http://www.bestpracticespolicy.org/2015/12/02/silence-is-still-death-for-sex-workers-the-nhas-implementation-plan/
https://pwnusa.wordpress.com/2015/12/02/pwn-usa-statement-on-the-federal-action-plan-for-the-national-hivaids-strategy-2020/

PWN-USA Statement on the Federal Action Plan for the National HIV/AIDS Strategy 2020

**FOR IMMEDIATE RELEASE**

Contact: Jennie Smith-Camejo, jsmithcamejo@pwn-usa.org / 347-553-5174

December 2, 2015 – Yesterday, on World AIDS Day 2015-a day to remember the millions who have died of HIV-related causes over the past three decades, honor long-term survivors, and to strategize the way forward toward an HIV-free generation-the White House Office of National AIDS Policy (ONAP) released the Federal Action Plan of the newest version of the US National HIV/AIDS Strategy (NHAS, or Strategy), outlining key steps various federal agencies will take toward addressing the domestic HIV epidemic.  President Obama is the first US President  to create and implement a comprehensive plan to address the domestic HIV epidemic, and Positive Women’s Network – USA (PWN-USA), a national membership body of women living with HIV, applauds the Obama Administration’s continued commitment to address the HIV epidemic and its disparities.

“The federal action plan demonstrates some commitments to improving the health and quality of life of people living with HIV,” says Naina Khanna, Executive Director of PWN-USA. “We are particularly pleased that action steps are mentioned to address some critical needs for highly impacted populations, including the integration of behavioral health and supportive services with primary care, and activities that will support identification and healing from trauma and interpersonal violence (IPV) experienced by people living with HIV. We are also encouraged that the Department of Justice will advise states to modernize or repeal HIV-specific laws that unfairly criminalize people living with HIV. These are advances that advocates, including members of PWN-USA and allies we collaborate closely with, have been fighting for for years.”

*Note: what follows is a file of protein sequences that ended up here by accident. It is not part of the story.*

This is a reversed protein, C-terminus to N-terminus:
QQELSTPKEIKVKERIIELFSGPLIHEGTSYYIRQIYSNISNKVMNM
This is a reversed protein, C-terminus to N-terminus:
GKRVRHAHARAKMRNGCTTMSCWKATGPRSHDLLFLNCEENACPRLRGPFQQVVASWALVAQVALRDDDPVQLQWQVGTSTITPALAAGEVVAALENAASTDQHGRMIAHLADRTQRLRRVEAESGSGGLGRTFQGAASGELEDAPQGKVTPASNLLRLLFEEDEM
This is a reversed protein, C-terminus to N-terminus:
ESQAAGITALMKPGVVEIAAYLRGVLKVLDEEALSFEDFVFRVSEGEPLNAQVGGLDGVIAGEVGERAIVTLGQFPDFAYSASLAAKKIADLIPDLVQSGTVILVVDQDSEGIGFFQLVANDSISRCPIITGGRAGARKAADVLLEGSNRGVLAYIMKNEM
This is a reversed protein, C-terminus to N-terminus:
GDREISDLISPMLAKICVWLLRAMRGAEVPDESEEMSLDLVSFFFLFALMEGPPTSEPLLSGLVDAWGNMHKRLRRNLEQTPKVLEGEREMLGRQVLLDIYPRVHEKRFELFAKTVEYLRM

Indeed, the plan reflects progress in several crucial areas that PWN-USA has long championed. It calls for implementation science and translational research for prevention and treatment in transgender women, and specifically promises a pilot study of IPV services in behavioral health settings for trans women. Under the plan, an inventory of federally funded trauma-informed programs as well as lessons learned from federally-funded grantee prevention and care programs for women and girls will be created; IPV screening capacity in clinics receiving grants from the Health Resources and Services Administration (HRSA) will be expanded; and crucially, IPV-related services will be implemented in primary health settings, including health centers serving people living with HIV. The Equal Employment Opportunity Commission (EEOC) will do outreach and provide technical assistance to the states in addressing employment discrimination against people living with HIV. The plan also shows an expanded commitment to research and development of new prevention modalities for women and men, including treatment as prevention and a focus on connecting at-risk populations to pre-exposure prophylaxis (PrEP).

PWN-USA commends ONAP for its progress on these critical issues. However, there are still shortcomings in the implementation plan that we hope to see actively addressed over the next five years. For example, while the plan calls for creating an online mapping tool to show women living with HIV where Title X and Ryan White-funded clinics are located, we firmly believe sexual and reproductive healthcare services should be fully integrated into primary care settings for all people living with HIV. Also, while NHAS 2020 discusses discrimination of many types, e.g., employment, healthcare, housing, and the provision of prevention services, the emphasis is on enforcement of federal laws rather than prevention of discrimination. A change in internal policies and practices of institutions, organizations and programs coupled with enforcement will ensure stronger protections for all people living with HIV, including trans women, who face the highest levels of discrimination in employment and housing. We remain concerned at the lack of clear mechanisms for the involvement and leadership of people living with HIV in the ongoing implementation, monitoring and evaluation of NHAS.

Equally concerning are key populations that are either left out completely–like sex workers–or for whom the plan does not do enough. Paradoxically, the plan appears to call for testing, prevention and treatment of immigrant populations only in the context of detention facilities rather than addressing systemic barriers to prevention, care, treatment for immigrants, as well as problematic policing practices that might place immigrants in detention facilities in the first place.

“This federal action plan represents real progress toward ending the disparities in health outcomes among people living with HIV and, more broadly, toward ending the epidemic,” remarks Khanna. “It clearly shows the effectiveness of–and need for–advocacy from people living with HIV. We still have a long way to go, and as people living with HIV, we must continue to hold all the concerned agencies and the next Administration accountable for keeping the promises of the NHAS–and filling in the gaps that remain.”